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Warren Buffett: Forget Bonds! Stocks Are a Better Choice

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Veteran investors regard bonds as relatively safe investment instruments. Governments and companies issue bonds to raise capital. It’s a form of borrowing from the public where there’s a promise to repay the principal by a certain date. Bond issuers pay interest at regular intervals, and therefore, investors have fixed income.

Return-wise, however, this asset class doesn’t necessarily provide the highest. But investing in the bond market is not risk-free. When the market rate rises from the purchase date, the bond’s price falls accordingly. There’s an inverse relationship between interest rates and bond prices.

Billionaire investor Warren Buffett said, “Bonds are not the place to be these days in the current environment.” The GOAT of investing cites the 94% drop of the 10-year U.S. Treasury bond’s 15.8% yield in September 1981 to 0.93% in year-end 2020.

Avoid fixed-income investments in 2021

Buffett has long maintained the position that if interest rates stay low, stocks will almost certainly beat bonds over time. His message to Berkshire Hathaway’s shareholders in his most recent letter is to avoid fixed-income investments. He opines that investors will lose money in many government bonds today.

According to Buffett, the negative bond yields in Europe aren’t a good sign. In Canada, the 10-year government bond yield is 1.419% as of March 4, 2021. Meanwhile, U.S. Treasury yields climbed last week. The 10-year Treasury note rose to 1.47%, while the 30-year Treasury bond yield increased to 2.271%.

Better investment choice

Buffett’s conglomerate realized mind-blowing returns from its stock portfolio through the years. The Oracle of Omaha keeps a long-term focus. He invests in the stock market not to make quick bucks but to build wealth. Buffett believes stock investing is the best way to amass a fortune over the long run.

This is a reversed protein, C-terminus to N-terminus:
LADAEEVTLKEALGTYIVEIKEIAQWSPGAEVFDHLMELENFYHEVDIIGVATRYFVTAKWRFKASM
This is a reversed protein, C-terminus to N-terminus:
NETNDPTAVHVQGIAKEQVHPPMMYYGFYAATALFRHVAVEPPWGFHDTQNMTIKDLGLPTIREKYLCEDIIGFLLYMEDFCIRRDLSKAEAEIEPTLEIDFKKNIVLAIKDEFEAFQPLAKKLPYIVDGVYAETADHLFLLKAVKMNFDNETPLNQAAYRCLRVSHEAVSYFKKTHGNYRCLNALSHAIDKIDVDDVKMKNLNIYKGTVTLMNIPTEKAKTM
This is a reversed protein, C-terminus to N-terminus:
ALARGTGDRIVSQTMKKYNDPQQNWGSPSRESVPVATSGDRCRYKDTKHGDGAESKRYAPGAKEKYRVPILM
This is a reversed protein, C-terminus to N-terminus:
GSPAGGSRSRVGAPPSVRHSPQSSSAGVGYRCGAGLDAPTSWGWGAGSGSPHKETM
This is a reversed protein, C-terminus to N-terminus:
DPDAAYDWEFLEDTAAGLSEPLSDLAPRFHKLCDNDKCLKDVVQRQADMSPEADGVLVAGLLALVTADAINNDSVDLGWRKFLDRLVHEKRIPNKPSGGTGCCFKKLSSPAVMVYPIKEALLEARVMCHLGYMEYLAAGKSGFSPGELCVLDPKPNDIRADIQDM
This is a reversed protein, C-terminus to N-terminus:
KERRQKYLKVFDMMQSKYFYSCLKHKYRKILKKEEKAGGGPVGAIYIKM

While Berkshire Hathaway isn’t a dividend payer, Buffett’s company earns billions of dollars from dividends. Dividend stocks contributed to his financial success. He invests in companies with clear competitive advantages and time-tested business models. Analysts estimate Berkshire’s dividend income in 2021 to be around US$3.8 billion.

Unmatched track record

The TSX is your marketplace for dividend stocks. Many publicly listed companies pay dividends, and yields could range from modest to super high. If you were to rely on dividends for financial sustenance, it’s worth looking into a company’s dividend track record. A lengthy history indicates reliability and time-tested, as Buffett says.

Bank of Montreal (TSX:BMO)(NYSE:BMO) holds the longest payout record. Canada’s fourth-largest bank has been paying dividends since 1829. It’s the dividend pioneer, so the record is unmatched. BMO has kept its dividend payments steady amid cyclical markets, including deep recessions.

During the 2020 March market selloff, BMO share’s price sunk to as low as $36.73. Some investors would have sold their holdings out of panic. However, those who kept the bank stock didn’t regret their decision. BMO’s year-end price was $75.21, or nearly 105% higher than its COVID low.

BMO share trades at $84.42 (+12.8% year to date) today and pays a decent 3.96% dividend. A $100,000 investment will produce $330 in quarterly dividends. The income could be for life, given BMO’s 191-year dividend track record.

More productive asset

For Warren Buffett, stocks are the more productive assets than bonds in 2021. Expect him to deploy cash and purchase more equities when there are buying opportunities.

Speaking of Warren Buffett advising investors to avoid bonds and pick stocks instead in 2021...

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This article represents the opinion of the writer, who may disagree with the “official” recommendation position of a Motley Fool premium service or advisor. We’re Motley! Questioning an investing thesis — even one of our own — helps us all think critically about investing and make decisions that help us become smarter, happier, and richer, so we sometimes publish articles that may not be in line with recommendations, rankings or other content.

Fool contributor Christopher Liew has no position in any of the stocks mentioned. The Motley Fool owns shares of and recommends Berkshire Hathaway (B shares) and recommends the following options: short January 2023 $200 puts on Berkshire Hathaway (B shares), short March 2021 $225 calls on Berkshire Hathaway (B shares), and long January 2023 $200 calls on Berkshire Hathaway (B shares).

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